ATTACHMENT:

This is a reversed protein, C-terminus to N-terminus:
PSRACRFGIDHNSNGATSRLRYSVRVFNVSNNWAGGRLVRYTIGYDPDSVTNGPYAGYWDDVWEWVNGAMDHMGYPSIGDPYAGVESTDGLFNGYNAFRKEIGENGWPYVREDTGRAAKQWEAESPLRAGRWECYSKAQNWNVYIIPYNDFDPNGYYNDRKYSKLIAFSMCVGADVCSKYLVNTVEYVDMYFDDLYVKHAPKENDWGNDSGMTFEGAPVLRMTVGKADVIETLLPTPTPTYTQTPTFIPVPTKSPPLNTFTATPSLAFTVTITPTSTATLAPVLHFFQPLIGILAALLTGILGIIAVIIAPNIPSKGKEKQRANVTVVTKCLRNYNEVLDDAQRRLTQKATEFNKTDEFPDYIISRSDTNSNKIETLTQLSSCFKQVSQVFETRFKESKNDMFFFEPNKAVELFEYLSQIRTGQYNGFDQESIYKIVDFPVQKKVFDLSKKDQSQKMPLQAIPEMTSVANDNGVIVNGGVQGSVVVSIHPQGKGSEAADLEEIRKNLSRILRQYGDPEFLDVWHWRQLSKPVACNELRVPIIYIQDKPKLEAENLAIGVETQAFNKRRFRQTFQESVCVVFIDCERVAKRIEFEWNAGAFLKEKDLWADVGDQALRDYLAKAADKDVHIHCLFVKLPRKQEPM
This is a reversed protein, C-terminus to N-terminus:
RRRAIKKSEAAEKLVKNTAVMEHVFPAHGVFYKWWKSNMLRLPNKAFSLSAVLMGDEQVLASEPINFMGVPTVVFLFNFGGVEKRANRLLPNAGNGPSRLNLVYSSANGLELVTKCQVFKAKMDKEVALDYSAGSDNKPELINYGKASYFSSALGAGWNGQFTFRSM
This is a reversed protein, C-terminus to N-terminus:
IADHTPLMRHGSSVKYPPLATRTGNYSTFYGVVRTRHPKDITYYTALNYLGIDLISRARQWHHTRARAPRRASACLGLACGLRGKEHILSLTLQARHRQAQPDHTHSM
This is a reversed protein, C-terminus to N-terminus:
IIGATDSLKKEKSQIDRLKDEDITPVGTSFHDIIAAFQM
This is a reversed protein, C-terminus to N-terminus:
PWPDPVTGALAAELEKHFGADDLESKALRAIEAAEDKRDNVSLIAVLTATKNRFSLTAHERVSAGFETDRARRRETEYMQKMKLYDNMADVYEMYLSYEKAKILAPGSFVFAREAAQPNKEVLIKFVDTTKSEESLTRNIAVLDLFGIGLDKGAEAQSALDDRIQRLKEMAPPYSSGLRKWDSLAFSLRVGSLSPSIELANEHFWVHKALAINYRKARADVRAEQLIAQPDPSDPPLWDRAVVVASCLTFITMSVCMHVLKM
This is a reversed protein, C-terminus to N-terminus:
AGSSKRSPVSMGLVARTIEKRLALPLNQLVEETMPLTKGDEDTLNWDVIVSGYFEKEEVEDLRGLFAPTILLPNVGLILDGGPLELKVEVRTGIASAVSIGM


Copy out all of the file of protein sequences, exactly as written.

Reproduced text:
This is a reversed protein, C-terminus to N-terminus:
PSRACRFGIDHNSNGATSRLRYSVRVFNVSNNWAGGRLVRYTIGYDPDSVTNGPYAGYWDDVWEWVNGAMDHMGYPSIGDPYAGVESTDGLFNGYNAFRKEIGENGWPYVREDTGRAAKQWEAESPLRAGRWECYSKAQNWNVYIIPYNDFDPNGYYNDRKYSKLIAFSMCVGADVCSKYLVNTVEYVDMYFDDLYVKHAPKENDWGNDSGMTFEGAPVLRMTVGKADVIETLLPTPTPTYTQTPTFIPVPTKSPPLNTFTATPSLAFTVTITPTSTATLAPVLHFFQPLIGILAALLTGILGIIAVIIAPNIPSKGKEKQRANVTVVTKCLRNYNEVLDDAQRRLTQKATEFNKTDEFPDYIISRSDTNSNKIETLTQLSSCFKQVSQVFETRFKESKNDMFFFEPNKAVELFEYLSQIRTGQYNGFDQESIYKIVDFPVQKKVFDLSKKDQSQKMPLQAIPEMTSVANDNGVIVNGGVQGSVVVSIHPQGKGSEAADLEEIRKNLSRILRQYGDPEFLDVWHWRQLSKPVACNELRVPIIYIQDKPKLEAENLAIGVETQAFNKRRFRQTFQESVCVVFIDCERVAKRIEFEWNAGAFLKEKDLWADVGDQALRDYLAKAADKDVHIHCLFVKLPRKQEPM
This is a reversed protein, C-terminus to N-terminus:
RRRAIKKSEAAEKLVKNTAVMEHVFPAHGVFYKWWKSNMLRLPNKAFSLSAVLMGDEQVLASEPINFMGVPTVVFLFNFGGVEKRANRLLPNAGNGPSRLNLVYSSANGLELVTKCQVFKAKMDKEVALDYSAGSDNKPELINYGKASYFSSALGAGWNGQFTFRSM
This is a reversed protein, C-terminus to N-terminus:
IADHTPLMRHGSSVKYPPLATRTGNYSTFYGVVRTRHPKDITYYTALNYLGIDLISRARQWHHTRARAPRRASACLGLACGLRGKEHILSLTLQARHRQAQPDHTHSM
This is a reversed protein, C-terminus to N-terminus:
IIGATDSLKKEKSQIDRLKDEDITPVGTSFHDIIAAFQM
This is a reversed protein, C-terminus to N-terminus:
PWPDPVTGALAAELEKHFGADDLESKALRAIEAAEDKRDNVSLIAVLTATKNRFSLTAHERVSAGFETDRARRRETEYMQKMKLYDNMADVYEMYLSYEKAKILAPGSFVFAREAAQPNKEVLIKFVDTTKSEESLTRNIAVLDLFGIGLDKGAEAQSALDDRIQRLKEMAPPYSSGLRKWDSLAFSLRVGSLSPSIELANEHFWVHKALAINYRKARADVRAEQLIAQPDPSDPPLWDRAVVVASCLTFITMSVCMHVLKM
This is a reversed protein, C-terminus to N-terminus:
AGSSKRSPVSMGLVARTIEKRLALPLNQLVEETMPLTKGDEDTLNWDVIVSGYFEKEEVEDLRGLFAPTILLPNVGLILDGGPLELKVEVRTGIASAVSIGM